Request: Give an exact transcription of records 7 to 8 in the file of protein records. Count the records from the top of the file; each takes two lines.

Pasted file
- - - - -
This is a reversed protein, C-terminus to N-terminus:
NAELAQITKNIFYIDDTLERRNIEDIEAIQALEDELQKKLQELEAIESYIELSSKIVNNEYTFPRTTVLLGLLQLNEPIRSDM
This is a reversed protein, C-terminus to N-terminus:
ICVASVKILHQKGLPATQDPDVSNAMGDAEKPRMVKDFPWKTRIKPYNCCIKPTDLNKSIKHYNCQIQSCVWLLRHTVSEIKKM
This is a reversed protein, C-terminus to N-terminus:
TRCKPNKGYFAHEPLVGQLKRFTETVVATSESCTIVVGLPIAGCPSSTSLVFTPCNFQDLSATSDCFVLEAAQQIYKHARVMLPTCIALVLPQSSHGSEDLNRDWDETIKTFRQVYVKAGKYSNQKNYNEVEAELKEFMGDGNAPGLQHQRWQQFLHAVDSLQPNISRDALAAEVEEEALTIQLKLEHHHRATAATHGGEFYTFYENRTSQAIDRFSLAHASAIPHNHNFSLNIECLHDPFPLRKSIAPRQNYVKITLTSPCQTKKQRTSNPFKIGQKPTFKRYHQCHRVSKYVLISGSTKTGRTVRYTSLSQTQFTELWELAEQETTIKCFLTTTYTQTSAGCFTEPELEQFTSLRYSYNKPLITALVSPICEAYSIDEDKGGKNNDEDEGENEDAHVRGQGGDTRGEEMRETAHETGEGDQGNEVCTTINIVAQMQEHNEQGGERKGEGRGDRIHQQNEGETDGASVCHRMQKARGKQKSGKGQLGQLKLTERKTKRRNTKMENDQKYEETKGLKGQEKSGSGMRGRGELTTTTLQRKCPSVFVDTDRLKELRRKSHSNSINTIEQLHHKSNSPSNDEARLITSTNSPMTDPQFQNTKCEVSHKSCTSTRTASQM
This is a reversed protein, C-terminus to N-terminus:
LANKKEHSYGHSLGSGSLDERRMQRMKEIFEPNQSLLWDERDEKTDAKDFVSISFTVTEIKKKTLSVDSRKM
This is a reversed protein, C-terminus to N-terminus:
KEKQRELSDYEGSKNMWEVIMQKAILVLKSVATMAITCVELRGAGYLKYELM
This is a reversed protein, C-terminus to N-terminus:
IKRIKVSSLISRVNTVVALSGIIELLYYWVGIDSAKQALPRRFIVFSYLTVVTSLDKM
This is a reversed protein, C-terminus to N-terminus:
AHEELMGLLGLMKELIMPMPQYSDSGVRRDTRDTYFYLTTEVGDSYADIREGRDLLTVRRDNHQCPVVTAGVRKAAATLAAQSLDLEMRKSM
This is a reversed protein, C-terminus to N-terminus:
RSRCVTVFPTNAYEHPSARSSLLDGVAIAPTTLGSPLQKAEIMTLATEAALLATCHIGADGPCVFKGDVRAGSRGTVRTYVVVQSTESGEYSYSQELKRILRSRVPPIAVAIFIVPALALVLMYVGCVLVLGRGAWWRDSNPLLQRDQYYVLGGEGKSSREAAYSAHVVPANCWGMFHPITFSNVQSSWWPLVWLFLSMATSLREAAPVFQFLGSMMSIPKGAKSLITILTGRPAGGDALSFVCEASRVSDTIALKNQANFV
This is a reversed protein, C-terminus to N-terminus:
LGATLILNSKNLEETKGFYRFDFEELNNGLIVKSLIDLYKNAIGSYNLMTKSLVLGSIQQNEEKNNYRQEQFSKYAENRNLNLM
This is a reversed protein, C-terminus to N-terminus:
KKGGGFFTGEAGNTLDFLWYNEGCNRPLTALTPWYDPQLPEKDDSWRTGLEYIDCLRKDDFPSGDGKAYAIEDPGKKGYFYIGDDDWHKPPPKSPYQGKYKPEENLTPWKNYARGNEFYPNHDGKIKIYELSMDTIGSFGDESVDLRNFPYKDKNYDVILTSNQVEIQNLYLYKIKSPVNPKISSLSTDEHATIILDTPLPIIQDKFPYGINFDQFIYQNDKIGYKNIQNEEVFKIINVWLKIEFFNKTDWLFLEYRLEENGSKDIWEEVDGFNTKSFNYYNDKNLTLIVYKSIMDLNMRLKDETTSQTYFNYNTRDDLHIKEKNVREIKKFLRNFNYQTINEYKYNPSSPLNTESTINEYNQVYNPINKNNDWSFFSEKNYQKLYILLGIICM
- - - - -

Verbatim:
This is a reversed protein, C-terminus to N-terminus:
AHEELMGLLGLMKELIMPMPQYSDSGVRRDTRDTYFYLTTEVGDSYADIREGRDLLTVRRDNHQCPVVTAGVRKAAATLAAQSLDLEMRKSM
This is a reversed protein, C-terminus to N-terminus:
RSRCVTVFPTNAYEHPSARSSLLDGVAIAPTTLGSPLQKAEIMTLATEAALLATCHIGADGPCVFKGDVRAGSRGTVRTYVVVQSTESGEYSYSQELKRILRSRVPPIAVAIFIVPALALVLMYVGCVLVLGRGAWWRDSNPLLQRDQYYVLGGEGKSSREAAYSAHVVPANCWGMFHPITFSNVQSSWWPLVWLFLSMATSLREAAPVFQFLGSMMSIPKGAKSLITILTGRPAGGDALSFVCEASRVSDTIALKNQANFV